Chapter

From psych verbs to nouns

Antonio Fábregas, Rafael Marín and Louise McNally

in Telicity, Change, and State

Published in print June 2012 | ISBN: 9780199693498
Published online September 2012 | e-ISBN: 9780191741715 | DOI: http://dx.doi.org/10.1093/acprof:oso/9780199693498.003.0007

Series: Oxford Studies in Theoretical Linguistics

From psych verbs to nouns

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The Aspect Preservation Hypothesis (APH) predicts that, all things being equal, the aspectual information of a deverbal nominalization reflects the Aktionsart of the verbal base. This hypothesis faces prima facie counterexamples in the domain of psychological nouns, as they quite systematically denote states, while not all psychological verbs are stative. This chapter addresses these counterexamples and argues that they do not pose a problem for the APH. We argue that the base of the nominalization is a partially specified verbal stem; then we show that only verbs whose stem is stative have a derived psychological noun. Verbs whose stem is not stative lack a corresponding nominalization, although they can be associated with an underived psychological noun.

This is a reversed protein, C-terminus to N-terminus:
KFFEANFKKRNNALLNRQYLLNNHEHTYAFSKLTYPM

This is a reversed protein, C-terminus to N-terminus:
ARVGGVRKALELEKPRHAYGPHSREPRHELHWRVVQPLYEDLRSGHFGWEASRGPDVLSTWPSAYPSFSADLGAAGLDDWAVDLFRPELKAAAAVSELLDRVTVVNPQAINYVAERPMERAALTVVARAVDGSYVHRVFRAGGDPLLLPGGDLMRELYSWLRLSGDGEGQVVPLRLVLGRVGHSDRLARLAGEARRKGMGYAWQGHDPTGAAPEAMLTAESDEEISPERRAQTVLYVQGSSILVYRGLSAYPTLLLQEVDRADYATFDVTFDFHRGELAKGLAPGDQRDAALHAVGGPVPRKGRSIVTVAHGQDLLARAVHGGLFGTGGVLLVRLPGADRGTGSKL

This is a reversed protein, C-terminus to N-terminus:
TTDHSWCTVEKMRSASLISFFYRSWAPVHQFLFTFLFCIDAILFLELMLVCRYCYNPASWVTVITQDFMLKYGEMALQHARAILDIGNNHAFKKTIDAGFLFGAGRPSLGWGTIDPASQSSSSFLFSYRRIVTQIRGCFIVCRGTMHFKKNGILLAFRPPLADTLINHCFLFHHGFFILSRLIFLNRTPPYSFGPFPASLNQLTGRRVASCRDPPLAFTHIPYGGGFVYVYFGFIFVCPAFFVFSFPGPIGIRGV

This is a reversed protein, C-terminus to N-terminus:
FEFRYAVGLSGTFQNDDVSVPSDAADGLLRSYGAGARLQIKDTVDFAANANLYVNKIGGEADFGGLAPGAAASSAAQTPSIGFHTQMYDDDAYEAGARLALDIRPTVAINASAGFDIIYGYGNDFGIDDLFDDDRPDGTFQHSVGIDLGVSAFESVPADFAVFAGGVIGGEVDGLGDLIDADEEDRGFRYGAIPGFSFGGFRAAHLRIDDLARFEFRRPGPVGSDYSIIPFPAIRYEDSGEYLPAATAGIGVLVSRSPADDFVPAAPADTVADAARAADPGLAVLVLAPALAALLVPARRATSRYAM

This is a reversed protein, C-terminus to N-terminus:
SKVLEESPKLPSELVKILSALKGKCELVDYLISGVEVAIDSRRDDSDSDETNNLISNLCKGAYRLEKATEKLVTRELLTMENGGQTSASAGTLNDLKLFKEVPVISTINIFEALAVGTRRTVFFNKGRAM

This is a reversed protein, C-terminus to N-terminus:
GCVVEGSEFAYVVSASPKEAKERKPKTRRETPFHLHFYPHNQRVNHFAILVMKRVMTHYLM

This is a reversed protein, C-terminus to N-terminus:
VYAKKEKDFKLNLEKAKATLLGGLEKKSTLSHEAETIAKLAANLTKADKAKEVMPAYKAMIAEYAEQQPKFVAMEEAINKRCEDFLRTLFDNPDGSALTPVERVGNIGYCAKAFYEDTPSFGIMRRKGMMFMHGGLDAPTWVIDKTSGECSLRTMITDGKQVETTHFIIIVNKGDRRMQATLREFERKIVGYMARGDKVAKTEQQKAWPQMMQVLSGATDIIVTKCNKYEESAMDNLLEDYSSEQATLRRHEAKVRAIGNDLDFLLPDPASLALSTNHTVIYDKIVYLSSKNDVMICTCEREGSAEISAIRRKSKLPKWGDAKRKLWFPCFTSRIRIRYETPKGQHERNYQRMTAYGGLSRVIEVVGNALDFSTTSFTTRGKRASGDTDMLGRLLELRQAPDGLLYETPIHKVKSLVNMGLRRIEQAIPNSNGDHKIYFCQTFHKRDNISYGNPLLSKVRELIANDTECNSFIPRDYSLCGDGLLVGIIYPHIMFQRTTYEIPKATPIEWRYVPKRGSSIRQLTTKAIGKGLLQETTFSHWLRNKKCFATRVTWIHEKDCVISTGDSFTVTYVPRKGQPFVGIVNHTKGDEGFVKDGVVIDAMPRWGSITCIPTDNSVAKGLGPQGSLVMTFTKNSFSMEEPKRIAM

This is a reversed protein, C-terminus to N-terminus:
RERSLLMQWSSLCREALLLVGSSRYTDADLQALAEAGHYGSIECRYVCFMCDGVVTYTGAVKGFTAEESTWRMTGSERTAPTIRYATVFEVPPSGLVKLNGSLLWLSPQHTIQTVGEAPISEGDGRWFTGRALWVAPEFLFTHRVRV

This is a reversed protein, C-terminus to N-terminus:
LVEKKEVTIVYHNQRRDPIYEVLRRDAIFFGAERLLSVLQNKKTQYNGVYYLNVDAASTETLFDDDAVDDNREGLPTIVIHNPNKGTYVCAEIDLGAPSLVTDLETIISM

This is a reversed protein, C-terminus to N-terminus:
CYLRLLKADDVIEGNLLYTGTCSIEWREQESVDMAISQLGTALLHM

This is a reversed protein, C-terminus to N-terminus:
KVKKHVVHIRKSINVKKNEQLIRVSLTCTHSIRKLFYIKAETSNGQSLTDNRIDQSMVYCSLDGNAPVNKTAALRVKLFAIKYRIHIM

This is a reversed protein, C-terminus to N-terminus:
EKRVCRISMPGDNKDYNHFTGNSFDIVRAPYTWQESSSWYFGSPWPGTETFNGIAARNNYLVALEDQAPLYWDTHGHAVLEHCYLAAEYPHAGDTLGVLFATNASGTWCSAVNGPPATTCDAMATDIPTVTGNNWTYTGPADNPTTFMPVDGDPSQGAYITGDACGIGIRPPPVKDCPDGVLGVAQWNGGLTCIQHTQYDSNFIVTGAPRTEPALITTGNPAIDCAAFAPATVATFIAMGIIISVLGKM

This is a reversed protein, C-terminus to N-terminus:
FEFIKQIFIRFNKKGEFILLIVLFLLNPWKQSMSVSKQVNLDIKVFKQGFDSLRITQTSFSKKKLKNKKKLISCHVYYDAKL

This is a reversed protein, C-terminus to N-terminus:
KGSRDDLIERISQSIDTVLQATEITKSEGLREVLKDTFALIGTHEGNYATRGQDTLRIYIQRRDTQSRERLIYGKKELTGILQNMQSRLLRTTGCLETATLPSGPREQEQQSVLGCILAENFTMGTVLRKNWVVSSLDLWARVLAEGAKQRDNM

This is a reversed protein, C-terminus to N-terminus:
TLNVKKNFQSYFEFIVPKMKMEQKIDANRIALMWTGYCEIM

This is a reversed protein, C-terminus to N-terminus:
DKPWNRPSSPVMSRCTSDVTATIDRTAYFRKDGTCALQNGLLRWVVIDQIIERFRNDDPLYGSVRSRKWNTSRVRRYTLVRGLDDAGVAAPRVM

Keywords: psychological verbs; psychological nouns; lexical aspect; stativity; nominalization; verbal stems

Chapter.  8445 words. 

Subjects: Semantics

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